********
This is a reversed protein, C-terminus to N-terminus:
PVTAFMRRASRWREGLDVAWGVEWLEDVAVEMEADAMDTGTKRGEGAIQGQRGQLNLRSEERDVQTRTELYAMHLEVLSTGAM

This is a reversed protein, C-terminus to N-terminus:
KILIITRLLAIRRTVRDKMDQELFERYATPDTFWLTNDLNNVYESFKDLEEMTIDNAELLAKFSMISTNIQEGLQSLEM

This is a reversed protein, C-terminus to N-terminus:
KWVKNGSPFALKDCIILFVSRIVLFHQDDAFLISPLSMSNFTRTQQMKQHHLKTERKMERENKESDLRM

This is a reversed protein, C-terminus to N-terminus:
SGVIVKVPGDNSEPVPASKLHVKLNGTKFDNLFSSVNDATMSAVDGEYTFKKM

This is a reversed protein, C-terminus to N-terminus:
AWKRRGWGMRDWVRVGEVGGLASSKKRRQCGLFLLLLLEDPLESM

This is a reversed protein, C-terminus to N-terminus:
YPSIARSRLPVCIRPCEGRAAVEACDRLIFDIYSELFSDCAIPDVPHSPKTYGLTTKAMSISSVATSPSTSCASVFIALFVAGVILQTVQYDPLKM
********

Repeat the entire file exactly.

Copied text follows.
This is a reversed protein, C-terminus to N-terminus:
PVTAFMRRASRWREGLDVAWGVEWLEDVAVEMEADAMDTGTKRGEGAIQGQRGQLNLRSEERDVQTRTELYAMHLEVLSTGAM

This is a reversed protein, C-terminus to N-terminus:
KILIITRLLAIRRTVRDKMDQELFERYATPDTFWLTNDLNNVYESFKDLEEMTIDNAELLAKFSMISTNIQEGLQSLEM

This is a reversed protein, C-terminus to N-terminus:
KWVKNGSPFALKDCIILFVSRIVLFHQDDAFLISPLSMSNFTRTQQMKQHHLKTERKMERENKESDLRM

This is a reversed protein, C-terminus to N-terminus:
SGVIVKVPGDNSEPVPASKLHVKLNGTKFDNLFSSVNDATMSAVDGEYTFKKM

This is a reversed protein, C-terminus to N-terminus:
AWKRRGWGMRDWVRVGEVGGLASSKKRRQCGLFLLLLLEDPLESM

This is a reversed protein, C-terminus to N-terminus:
YPSIARSRLPVCIRPCEGRAAVEACDRLIFDIYSELFSDCAIPDVPHSPKTYGLTTKAMSISSVATSPSTSCASVFIALFVAGVILQTVQYDPLKM